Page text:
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Online Certificate in Judicial Review

Recent Developments in Human Rights and Judicial Review

Michael Farrell


The European Convention on Human Rights Act, 2003, which partially incorporated the European Convention into Irish law, was passed almost four years ago but so far its impact has been quite limited.  One obvious reason for this is that it has been held not to have retrospective effect (Dublin City Council v. Jeanette Fennell)1 [2005] IESC 33) so that it can only be relied upon in cases where the cause of action has arisen since 1st January 2004.  Given the pace at which cases are proceeding through the courts, it is only fairly recently that decisions have started to come through in cases where the 2003 Act is applicable.

To get an idea of the possible effect of the 2003 Act on Judicial Review cases in the future it is necessary to look at the effect of the very similar Human Rights Act, 1998 in the UK, which came into force in October 2000 and on which the 2003 Act here was largely modelled.

In a paper to the Law Society in October 2002, the Northern Ireland Lord Chief Justice, Sir Brian Kerr, said that in the first two years of operation of the Human Rights Act, the European Convention had been cited in 70% of all Judicial Review applications in the Northern Ireland courts2.  In the following year that figure had dropped back to 60%, but in January 2003, speaking at the European Court of Human Rights in Strasbourg, the Lord Chief Justice of England and Wales, Lord Woolf, said:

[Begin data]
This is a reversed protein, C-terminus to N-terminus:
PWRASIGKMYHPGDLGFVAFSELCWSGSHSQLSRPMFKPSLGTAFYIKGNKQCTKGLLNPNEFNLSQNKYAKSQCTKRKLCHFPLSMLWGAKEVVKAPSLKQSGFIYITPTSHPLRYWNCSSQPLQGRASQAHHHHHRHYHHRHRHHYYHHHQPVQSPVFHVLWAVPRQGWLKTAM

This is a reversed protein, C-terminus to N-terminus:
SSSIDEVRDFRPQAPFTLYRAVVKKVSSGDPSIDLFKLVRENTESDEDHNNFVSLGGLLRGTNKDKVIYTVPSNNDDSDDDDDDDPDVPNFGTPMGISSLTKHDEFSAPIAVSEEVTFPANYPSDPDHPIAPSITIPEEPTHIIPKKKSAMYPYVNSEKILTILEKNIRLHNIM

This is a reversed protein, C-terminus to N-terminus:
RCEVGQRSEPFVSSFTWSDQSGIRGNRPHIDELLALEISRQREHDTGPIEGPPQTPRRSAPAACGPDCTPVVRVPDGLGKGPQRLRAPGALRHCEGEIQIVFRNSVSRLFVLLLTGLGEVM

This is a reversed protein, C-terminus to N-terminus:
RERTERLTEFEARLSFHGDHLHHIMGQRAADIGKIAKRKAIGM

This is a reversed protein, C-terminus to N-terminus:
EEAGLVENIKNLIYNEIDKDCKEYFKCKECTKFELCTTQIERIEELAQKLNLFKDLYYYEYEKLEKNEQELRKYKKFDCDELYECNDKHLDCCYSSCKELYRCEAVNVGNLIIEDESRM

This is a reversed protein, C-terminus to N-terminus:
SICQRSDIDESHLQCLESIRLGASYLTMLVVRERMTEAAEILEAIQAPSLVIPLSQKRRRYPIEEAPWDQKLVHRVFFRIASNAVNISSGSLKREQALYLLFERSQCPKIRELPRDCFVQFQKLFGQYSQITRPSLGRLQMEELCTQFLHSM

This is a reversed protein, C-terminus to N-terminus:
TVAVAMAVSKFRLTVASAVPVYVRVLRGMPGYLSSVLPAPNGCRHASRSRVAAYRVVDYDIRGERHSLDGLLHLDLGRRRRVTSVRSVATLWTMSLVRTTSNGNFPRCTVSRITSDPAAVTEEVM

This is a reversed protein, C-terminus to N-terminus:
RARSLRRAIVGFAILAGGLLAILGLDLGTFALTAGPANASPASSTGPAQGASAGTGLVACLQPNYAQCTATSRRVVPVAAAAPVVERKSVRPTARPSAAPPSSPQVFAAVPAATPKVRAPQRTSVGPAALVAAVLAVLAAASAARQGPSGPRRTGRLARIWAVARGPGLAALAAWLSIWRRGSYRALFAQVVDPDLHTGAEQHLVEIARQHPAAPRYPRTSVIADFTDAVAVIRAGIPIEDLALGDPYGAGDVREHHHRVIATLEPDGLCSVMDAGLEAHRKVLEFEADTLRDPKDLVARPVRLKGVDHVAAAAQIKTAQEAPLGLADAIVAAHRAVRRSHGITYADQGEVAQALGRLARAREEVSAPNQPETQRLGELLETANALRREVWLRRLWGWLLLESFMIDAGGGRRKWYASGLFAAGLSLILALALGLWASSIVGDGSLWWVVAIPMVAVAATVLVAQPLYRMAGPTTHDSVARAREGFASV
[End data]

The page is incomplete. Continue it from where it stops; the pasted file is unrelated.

“...[W]hile previously a few experts in the United Kingdom were aware of the rich jurisprudence of this [Strasbourg] Court, now that jurisprudence is familiar to every judge and competent lawyer in the country.  In the cases that I hear it is rare for a decision from Strasbourg not to be cited at some stage of the hearing...”3

Lord Woolf was not referring specifically to Judicial Review cases but in practice JR appeals make up a large proportion of the workload of the House of Lords.

1 Dublin City Council v Jeanette Fennell [2005] IESC 33

2 Papers by Mr Justice (now Lord Chief Justice Kerr) to Law Society/Irish Human Rights Commission conferences in October 2002 and 2003

3 Judiciary of England and Wales: Lord Woolf, Lord Chief Justice of England and Wales, Speech on the occasion of the opening of the judicial year, European Court of Human Rights, Strasbourg, 23 January 2003; <www.judiciary.gov.uk>

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